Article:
Skip to main content
Premium Trial:

Request an Annual Quote

This Week in PLoS: Jul 27, 2009

Scientists at Roche have used computational methods to screen for small molecule kinase inhibitors (SMKIs) that bind to more than one kinase and cause damage to chromosomes. Using a competitive binding assay, they tested the binding affinity of 113 SMKIs against a representative subset of all 290 kinases. They were able to identify kinases that correlate with chromosome damage, "providing a basis for rational drug design away from genotoxicity," they say. Their paper was published in PLoS Computational Biology this week.

Willie Swanson was lead author on work published this week in PLoS Genetics that looked at the co-evolution of egg and sperm proteins by resequencing sperm lysin and its interacting egg coat protein, VERL, in two species of abalone. He and his team discovered "two coevolutionary signatures," one being an association of variants between the egg and sperm genes and the other that both genes changed at correlated rates over millions of years of evolution, they say in the author summary.

Institute for Systems Biology scientists employed numerous techniques to study heterogeneity in cell populations. Their method used flow cytometry, parallel cDNA synthesis, and qPCR to measure gene expression of many genes in different single-cell samples, allowing them to detect about 30 mRNA molecules per cell. They also found that there was "unexpected heterogeneity in the expression of 5 immune-related genes in sets of single macrophages activated by different microbial stimuli." Their work appears in PLoS One this week.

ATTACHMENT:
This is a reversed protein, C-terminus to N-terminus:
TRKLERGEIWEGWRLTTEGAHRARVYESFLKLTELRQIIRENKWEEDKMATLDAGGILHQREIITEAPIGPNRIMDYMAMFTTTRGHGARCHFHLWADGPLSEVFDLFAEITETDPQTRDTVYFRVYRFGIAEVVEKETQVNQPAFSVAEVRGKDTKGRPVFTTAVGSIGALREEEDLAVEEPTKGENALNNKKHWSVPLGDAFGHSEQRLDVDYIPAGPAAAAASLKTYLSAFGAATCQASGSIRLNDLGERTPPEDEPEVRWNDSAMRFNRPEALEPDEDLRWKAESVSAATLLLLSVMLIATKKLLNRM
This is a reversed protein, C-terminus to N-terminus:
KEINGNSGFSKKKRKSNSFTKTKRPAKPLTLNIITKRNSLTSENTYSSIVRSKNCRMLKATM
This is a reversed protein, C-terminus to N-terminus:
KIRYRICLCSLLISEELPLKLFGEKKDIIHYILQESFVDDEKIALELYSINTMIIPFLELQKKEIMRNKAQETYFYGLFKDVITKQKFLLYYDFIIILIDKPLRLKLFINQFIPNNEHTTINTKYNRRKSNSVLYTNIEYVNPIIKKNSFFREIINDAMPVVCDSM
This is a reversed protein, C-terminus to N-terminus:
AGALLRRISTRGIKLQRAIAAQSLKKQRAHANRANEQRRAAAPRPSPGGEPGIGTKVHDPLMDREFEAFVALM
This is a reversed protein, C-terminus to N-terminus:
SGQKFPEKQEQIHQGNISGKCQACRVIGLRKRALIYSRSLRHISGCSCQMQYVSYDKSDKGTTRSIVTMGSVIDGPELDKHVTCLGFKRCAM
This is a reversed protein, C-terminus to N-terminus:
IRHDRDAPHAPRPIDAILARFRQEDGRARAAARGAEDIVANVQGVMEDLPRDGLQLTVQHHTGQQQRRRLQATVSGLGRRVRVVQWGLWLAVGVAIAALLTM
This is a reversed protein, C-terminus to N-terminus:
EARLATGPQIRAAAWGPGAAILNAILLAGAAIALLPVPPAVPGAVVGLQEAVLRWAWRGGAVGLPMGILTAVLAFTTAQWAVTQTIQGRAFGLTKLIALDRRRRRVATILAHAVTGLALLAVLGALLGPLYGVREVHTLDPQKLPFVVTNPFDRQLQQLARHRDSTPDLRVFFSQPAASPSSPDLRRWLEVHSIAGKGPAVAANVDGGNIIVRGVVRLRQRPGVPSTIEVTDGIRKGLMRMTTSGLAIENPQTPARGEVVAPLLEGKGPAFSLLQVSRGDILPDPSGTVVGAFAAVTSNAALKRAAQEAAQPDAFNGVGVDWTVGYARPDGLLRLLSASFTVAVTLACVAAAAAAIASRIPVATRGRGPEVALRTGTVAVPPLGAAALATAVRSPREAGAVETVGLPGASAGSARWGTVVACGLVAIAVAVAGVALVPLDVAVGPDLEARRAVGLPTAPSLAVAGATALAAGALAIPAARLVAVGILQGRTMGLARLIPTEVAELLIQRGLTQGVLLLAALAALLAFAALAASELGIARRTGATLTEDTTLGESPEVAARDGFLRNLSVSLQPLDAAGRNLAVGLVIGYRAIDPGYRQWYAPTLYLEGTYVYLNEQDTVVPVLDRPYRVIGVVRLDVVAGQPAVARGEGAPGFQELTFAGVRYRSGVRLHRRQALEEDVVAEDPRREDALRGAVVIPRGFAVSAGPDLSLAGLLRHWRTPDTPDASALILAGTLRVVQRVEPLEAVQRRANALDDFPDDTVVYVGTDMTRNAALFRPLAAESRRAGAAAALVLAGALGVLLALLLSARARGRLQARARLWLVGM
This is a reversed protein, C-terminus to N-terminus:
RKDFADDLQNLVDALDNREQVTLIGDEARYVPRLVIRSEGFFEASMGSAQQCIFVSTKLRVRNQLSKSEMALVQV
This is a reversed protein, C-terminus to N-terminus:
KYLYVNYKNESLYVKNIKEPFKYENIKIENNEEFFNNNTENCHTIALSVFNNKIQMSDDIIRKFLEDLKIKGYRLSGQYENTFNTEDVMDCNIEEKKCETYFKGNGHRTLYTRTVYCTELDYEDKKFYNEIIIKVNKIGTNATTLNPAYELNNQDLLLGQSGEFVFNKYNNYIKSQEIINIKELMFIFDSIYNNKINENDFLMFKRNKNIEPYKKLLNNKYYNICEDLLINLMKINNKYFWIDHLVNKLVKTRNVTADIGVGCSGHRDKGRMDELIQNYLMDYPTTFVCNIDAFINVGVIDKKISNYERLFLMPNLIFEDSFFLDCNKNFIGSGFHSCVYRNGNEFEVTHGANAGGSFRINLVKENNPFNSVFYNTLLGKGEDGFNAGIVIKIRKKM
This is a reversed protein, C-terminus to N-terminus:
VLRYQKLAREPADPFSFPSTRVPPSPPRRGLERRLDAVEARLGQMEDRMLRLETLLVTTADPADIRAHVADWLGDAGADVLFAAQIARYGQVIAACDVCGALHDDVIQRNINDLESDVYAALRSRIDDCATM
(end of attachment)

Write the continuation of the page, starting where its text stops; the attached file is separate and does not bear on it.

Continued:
Daniel Fletcher and other UC Berkeley researchers have created a mobile phone-mounted light microscope for use in clinical diagnosis in the developing world. Their paper was published last week in PLoS One. They used it to image malaria parasite and sickle red blood cells in brightfield, as well as to capture fluorescence images of cells infected with the tuberculosis bacterium. They hope the technology can be used in the developing world and rural areas where there are few labs but a lot of mobile cell phone networks.

The Scan

Alzheimer's Risk Gene Among Women

CNN reports that researchers have found that variants in MGMT contribute to Alzheimer's disease risk among women but not men.

Still Hanging Around

The Guardian writes that persistent pockets of SARS-CoV-2 in the body could contribute to long COVID.

Through a Little Spit

Enteric viruses like norovirus may also be transmitted through saliva, not just the fecal-oral route, according to New Scientist.

Nature Papers Present Method to Detect Full Transcriptome, Viruses Infecting Asgard Archaea, More

In Nature this week: VASA-seq approach to detect full transcriptome, analysis of viruses infecting Asgard archaea, and more.